Due to the high numbers of coronavirus infections in Germany, there are increasing demands to opt for a tougher lockdown. Among the measures being discussed are shop closures after Christmas.
Chancellor Angela Merkel of the Christian Democrats (CDU) reportedly told party members on Monday that the country needed to take action quickly.
She said Germany was in a “very difficult situation” and that it would not be able to “get through the winter” with current measures, referring to the partial lockdown in place since November 2nd.
“We will not get anywhere on the principle of hope,” Merkel reportedly said.
Merkel is also said to have complained that there is “too much talk about Glühwein stands… and too little talk about nurses and carers”, according to participants in the video discussion among the CDU/CSU parliamentary group.
It's unclear if Merkel and the state premiers will meet again before Christmas, although it seems likely. At the moment, the next conference is scheduled for January 4th.
Health Minister Jens Spahn backed Merkel's comments. He believes stronger restrictions are necessary if the high infection rates do not go down.
He said a “short and comprehensive” lockdown would likely be most successful. “If we can't get there with the development (of coronavirus figures) in the next week or two until Christmas, we will have to discuss it,” Spahn told the Phoenix TV station.
The Minister did not rule out the possibility that there could also be another shutdown in the retail sector. “We have to make this (decision) dependent on the next few days, whether we succeed in bringing the figures down.”
What could tougher restrictions look like in Germany?
Apart from closing shops, Germany could call for a stricter lockdown where people can only leave their homes for essential reasons. This is currently only in place in hotspots.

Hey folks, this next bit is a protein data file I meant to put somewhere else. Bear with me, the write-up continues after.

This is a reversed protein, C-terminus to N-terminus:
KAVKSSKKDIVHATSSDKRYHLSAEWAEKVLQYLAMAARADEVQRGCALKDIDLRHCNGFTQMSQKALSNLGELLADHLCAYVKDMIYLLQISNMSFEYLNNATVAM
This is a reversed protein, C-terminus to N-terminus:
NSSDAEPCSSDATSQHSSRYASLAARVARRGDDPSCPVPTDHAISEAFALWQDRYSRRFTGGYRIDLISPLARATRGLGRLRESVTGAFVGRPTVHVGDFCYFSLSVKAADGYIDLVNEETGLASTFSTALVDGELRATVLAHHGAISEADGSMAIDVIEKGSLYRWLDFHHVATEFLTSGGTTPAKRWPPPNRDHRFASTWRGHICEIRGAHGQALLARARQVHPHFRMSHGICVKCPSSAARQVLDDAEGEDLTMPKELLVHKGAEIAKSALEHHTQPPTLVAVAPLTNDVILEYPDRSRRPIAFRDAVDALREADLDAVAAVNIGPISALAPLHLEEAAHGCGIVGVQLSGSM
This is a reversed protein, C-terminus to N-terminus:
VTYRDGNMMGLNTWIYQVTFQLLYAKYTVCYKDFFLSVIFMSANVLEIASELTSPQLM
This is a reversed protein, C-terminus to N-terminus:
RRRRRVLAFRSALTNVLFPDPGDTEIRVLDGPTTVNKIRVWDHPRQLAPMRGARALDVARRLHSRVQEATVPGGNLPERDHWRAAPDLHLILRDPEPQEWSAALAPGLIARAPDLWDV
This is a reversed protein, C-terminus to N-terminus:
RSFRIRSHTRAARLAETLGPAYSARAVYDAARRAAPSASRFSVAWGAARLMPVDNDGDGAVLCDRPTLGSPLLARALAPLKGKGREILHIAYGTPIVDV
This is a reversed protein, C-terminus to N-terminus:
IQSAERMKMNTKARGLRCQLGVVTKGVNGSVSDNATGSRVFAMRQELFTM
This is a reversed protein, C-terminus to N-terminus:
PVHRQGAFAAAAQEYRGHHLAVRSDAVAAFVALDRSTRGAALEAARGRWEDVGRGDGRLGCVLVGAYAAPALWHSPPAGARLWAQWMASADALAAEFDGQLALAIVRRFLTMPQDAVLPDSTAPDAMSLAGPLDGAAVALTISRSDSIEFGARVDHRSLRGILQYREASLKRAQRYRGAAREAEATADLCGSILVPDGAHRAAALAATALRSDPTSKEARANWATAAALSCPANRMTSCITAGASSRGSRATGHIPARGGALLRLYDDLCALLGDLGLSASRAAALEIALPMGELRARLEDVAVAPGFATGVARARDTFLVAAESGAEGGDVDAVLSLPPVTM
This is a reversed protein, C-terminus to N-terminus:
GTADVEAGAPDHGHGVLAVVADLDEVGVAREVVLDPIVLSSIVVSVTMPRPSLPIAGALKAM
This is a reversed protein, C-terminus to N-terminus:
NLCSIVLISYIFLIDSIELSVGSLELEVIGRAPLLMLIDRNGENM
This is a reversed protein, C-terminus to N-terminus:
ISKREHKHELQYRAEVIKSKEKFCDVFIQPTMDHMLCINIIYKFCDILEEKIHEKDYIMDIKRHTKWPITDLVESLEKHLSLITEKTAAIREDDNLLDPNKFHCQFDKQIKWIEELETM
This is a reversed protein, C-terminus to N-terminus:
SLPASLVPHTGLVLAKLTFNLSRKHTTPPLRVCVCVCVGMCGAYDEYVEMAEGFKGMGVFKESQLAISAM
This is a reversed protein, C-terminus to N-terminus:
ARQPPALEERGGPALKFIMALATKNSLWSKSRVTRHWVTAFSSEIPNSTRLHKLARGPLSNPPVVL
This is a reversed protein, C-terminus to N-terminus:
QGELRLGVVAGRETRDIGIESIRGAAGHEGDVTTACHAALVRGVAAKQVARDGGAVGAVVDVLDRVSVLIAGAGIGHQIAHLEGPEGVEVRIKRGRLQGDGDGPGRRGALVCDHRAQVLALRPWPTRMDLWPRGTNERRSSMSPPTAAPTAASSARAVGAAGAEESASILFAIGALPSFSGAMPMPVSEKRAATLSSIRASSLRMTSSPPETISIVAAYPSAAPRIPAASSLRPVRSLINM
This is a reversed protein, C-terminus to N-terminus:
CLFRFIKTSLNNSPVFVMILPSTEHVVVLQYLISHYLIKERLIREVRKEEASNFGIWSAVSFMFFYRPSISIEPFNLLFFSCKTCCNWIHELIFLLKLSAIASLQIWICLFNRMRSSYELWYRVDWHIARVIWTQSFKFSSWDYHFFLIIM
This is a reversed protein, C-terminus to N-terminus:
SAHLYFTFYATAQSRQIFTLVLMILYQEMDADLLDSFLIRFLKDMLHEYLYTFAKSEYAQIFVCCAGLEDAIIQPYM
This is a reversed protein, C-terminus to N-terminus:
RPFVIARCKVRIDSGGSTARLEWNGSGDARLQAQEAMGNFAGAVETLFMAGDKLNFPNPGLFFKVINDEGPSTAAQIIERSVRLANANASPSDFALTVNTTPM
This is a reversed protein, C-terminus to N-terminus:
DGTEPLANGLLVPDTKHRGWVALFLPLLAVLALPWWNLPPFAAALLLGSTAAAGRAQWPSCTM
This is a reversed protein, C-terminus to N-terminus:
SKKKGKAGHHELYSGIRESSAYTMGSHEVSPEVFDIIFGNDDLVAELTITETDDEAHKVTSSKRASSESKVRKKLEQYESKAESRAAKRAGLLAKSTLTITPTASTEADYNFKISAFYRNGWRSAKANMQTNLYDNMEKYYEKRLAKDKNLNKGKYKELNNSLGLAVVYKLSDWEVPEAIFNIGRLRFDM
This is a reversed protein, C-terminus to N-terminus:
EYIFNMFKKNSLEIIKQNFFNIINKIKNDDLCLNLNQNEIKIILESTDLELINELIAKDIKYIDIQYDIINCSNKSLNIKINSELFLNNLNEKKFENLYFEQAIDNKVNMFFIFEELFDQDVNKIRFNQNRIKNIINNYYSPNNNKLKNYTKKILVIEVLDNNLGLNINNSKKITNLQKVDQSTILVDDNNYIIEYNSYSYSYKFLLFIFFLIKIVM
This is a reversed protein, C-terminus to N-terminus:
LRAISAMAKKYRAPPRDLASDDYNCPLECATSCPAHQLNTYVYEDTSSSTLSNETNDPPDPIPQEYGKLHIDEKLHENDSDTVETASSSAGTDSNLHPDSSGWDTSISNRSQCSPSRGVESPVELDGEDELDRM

Bild newspaper reported that tough measures could be taken after the holidays until the beginning of the year. It is being discussed if supermarkets could be the only shops open between December 27th and January 3rd or 10th. According to DPA information, there are no concrete measures on this point, though.
The government and states have already agreed to relax contact rules from December 23rd to January 1st. During that time 10 people can meet, not including children. Bavaria and Baden-Württemberg have already limited the relaxation to December 26th and 27th, respectively. In Berlin, a maximum of five people (not 10) are allowed to meet.
The current rules mean a maximum of five people from two households can meet.
Why are German leaders concerned?
Last week, the Germany-wide partial lockdown, which has seen hotels, restaurants, leisure and cultural facilities closed, was extended until January 10th.
But politicians are worried because after more than five weeks of the shutdown there is no sign of a drop in the number of new infections.
Germany is far from its goal of bringing the number of new Covid-19 infections down to under 50 per 100,000 inhabitants over seven days. At present, no federal state has reached this mark.
On Tuesday 14,054 new coronavirus infections were reported within 24 hours. A week ago there were 13,604 new infections registered, showing the plateau.
A total of 423 new deaths were reported within a day to the Robert Koch Institute. The total number of deaths since the start of the pandemic stands at 19,342.
From Wednesday, Bavarians will be ordered to stay at home unless they have a valid reason such as grocery shopping or visiting a doctor, state premier Markus Söder told a press conference.
Schools will be asked to switch some lessons online for older age groups, while those in hotspots will need to move all teaching online for older students.
In the Lower Bavarian district of Regen, which on Monday had an incidence rate of almost 570 new infections per 100,000 inhabitants over seven days, pupils of all age groups are to be given distance learning lessons from Wednesday onwards.
Tougher measures are also being considered in Saxony, as well as some other states.
Social Democrat health expert Karl Lauterbach warned that the federal and state governments needed to consult each other quickly.
“The sooner the Chancellor makes decisions with the state premiers in order to seriously regain control of the situation, the better,” Lauterbach told the Passauer Neue Presse. “We must impose a harsher shutdown for the period after Christmas,” he added.